Emerging evidence suggests a dichotomy in the dysplasia-CIS-invasive carcinoma sequence in the pancreas. Pancreatic intraepithelial neoplasms (PanINs; small, incidental duct lesions) progress to invasive ductal adenocarcinomas (5-y survival of <15%), whereas intraductal papillary mucinous neoplasms (large, intraductal tumors with ductal dilatation) are often associated with colloid carcinoma (5-y survival of >55%). We explored the relationship of these lesions by examining the expression of MUC1 and MUC2, glycoproteins reportedly reflecting "aggressive" and "indolent" phenotypes in pancreas cancer, respectively. Immunohistochemical labeling with MUC1 (clone Ma695) and MUC2 (clone Ccp58) antibodies was performed on PanINs (n = 43), intraductal papillary mucinous neoplasms (n = 74), ductal adenocarcinomas (n = 136), and colloid carcinomas (n = 15). Fifty-four percent of the intraductal papillary mucinous neoplasms expressed MUC2, whereas none of the PanINs did. In contrast, PanINs, especially higher grade lesions, were often positive for MUC1(61% of PanIN 3), whereas the expression of this glycoprotein was infrequent in intraductal papillary mucinous neoplasms (20%). This dichotomy was further accentuated in the invasive carcinomas with which these two preinvasive pathways are respectively associated: all colloid carcinomas were MUC2+ (100%) and MUC1-(0%), whereas the labeling pattern was the reverse for ductal adenocarcinomas: 63% were MUCI+ and only 1% were MUC2+. These results support a dichotomy in the dysplasia-CIS sequence in the pancreas. Because these two pathways often lead to different types of invasive carcinomas, this is an invaluable model for the study of carcinogenesis. The findings here also support the previous impression that MUC2 (the mucin associated with gel formation) is a marker of the "indolent" pathway (intraductal papillary mucinous neoplasm and colloid carcinoma), whereas MUC1 (the glycoprotein known to have an inhibitory role in cell-cell and cell-stroma interactions as well as in immunoresistance of tumor cells) is a marker of the "aggressive" pathway (PanIN to ductal adenocarcinoma).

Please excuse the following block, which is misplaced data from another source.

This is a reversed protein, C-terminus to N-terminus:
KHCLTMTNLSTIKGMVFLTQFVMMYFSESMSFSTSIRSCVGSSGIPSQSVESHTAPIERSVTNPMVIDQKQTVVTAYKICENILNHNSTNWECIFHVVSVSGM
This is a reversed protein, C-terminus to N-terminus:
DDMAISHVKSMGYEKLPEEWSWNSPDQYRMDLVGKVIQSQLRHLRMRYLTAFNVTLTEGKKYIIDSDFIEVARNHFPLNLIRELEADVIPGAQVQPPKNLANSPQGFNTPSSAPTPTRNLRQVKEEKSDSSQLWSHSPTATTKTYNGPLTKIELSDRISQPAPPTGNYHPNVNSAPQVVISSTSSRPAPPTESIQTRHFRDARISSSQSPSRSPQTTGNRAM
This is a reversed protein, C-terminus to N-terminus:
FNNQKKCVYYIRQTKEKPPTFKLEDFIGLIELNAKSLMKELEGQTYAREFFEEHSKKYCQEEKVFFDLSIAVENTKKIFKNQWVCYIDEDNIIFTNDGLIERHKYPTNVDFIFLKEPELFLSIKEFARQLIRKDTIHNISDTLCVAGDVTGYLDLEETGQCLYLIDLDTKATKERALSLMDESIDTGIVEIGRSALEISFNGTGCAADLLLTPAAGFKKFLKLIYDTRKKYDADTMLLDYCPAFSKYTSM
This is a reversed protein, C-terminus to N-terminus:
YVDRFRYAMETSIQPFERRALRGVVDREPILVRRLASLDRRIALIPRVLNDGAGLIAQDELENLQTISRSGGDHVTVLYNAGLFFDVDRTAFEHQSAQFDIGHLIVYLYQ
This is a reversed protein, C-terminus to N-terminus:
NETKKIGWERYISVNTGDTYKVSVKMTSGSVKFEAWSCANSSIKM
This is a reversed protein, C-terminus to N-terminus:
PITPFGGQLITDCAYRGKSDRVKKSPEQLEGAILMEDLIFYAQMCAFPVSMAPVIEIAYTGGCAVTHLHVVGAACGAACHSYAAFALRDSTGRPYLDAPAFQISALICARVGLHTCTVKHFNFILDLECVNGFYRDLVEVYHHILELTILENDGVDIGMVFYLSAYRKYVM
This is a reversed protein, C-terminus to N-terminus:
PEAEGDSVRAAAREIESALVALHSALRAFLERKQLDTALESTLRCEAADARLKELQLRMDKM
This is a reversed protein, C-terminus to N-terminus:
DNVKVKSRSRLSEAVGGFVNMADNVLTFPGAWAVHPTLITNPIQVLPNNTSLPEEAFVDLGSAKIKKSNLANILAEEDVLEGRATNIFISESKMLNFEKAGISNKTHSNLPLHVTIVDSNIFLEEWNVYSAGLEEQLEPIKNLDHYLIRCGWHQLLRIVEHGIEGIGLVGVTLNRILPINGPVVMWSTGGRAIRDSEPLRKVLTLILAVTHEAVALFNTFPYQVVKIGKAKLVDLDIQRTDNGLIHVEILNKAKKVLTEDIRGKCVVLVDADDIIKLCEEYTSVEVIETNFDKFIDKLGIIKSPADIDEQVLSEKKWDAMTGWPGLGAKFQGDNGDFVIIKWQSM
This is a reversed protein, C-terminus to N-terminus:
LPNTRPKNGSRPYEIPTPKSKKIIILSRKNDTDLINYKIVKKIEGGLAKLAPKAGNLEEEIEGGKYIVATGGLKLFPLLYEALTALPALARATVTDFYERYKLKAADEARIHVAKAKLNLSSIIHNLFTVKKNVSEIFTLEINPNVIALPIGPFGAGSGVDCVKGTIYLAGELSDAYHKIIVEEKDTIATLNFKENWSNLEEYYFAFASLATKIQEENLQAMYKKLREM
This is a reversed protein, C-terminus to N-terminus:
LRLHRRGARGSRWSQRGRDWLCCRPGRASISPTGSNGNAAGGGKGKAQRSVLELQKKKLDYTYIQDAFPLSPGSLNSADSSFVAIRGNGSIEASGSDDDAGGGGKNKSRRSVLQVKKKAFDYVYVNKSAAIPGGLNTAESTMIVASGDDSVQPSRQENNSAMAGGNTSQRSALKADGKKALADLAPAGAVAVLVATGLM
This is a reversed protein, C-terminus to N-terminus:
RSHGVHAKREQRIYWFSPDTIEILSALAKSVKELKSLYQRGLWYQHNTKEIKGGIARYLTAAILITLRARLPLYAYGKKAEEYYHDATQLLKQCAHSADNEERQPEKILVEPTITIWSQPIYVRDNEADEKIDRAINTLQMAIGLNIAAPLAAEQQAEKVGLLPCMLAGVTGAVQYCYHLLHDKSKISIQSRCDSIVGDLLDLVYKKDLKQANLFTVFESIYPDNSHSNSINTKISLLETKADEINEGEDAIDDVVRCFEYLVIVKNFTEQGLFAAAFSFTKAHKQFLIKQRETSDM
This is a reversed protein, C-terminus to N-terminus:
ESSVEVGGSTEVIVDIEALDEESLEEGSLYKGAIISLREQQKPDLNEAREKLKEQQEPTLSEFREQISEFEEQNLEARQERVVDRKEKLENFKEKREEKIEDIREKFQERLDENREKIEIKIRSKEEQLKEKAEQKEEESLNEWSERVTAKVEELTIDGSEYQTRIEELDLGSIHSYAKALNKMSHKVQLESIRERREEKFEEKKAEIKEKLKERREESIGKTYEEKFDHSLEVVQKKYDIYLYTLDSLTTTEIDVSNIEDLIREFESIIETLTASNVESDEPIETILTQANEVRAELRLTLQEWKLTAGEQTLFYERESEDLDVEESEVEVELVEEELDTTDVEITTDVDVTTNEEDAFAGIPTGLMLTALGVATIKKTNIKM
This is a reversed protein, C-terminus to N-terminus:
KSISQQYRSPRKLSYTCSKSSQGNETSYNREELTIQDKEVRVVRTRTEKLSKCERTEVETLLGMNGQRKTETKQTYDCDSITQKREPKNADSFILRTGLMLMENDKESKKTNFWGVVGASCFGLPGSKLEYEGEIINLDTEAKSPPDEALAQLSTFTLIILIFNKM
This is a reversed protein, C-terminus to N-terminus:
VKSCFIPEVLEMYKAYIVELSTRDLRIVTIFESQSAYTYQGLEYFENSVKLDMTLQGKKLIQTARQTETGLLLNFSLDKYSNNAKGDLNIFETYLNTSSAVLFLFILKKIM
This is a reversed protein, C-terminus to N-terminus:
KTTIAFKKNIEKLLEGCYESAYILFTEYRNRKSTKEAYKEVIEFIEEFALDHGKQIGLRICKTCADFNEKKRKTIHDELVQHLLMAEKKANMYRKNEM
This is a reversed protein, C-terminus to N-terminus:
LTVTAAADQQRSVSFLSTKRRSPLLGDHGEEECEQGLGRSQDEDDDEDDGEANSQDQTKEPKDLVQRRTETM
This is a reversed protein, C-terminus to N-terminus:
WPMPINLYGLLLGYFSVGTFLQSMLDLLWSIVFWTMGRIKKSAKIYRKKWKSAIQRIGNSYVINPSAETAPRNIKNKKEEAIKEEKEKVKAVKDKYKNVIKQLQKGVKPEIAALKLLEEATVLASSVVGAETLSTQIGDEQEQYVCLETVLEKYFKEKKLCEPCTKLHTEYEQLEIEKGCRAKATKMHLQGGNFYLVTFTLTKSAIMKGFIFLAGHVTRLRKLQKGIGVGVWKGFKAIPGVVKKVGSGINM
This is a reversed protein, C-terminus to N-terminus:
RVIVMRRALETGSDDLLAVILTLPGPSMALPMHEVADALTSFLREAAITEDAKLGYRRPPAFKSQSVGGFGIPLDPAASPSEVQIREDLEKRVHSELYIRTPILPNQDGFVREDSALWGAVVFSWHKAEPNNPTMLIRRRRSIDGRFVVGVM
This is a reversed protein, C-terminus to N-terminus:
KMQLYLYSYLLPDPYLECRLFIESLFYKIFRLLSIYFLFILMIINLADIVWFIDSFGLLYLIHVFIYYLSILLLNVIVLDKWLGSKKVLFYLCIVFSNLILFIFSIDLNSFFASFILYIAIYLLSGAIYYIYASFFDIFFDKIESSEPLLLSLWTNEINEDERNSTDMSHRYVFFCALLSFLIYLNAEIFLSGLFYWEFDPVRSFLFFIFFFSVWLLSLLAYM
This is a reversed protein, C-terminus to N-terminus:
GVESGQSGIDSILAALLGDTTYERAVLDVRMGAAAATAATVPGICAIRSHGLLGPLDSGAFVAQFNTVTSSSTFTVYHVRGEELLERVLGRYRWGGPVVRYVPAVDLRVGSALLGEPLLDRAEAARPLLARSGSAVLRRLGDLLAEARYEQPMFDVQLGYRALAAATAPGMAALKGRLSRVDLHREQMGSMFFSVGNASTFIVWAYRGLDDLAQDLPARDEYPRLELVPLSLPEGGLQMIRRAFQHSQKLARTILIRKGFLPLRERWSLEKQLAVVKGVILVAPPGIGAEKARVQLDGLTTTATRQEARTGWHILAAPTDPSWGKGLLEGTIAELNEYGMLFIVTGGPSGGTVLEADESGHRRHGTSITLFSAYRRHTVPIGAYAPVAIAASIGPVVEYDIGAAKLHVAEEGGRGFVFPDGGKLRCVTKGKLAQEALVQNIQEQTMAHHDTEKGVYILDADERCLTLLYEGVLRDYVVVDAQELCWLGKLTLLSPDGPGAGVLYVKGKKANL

ASJC Scopus subject areas
- Pathology and Forensic Medicine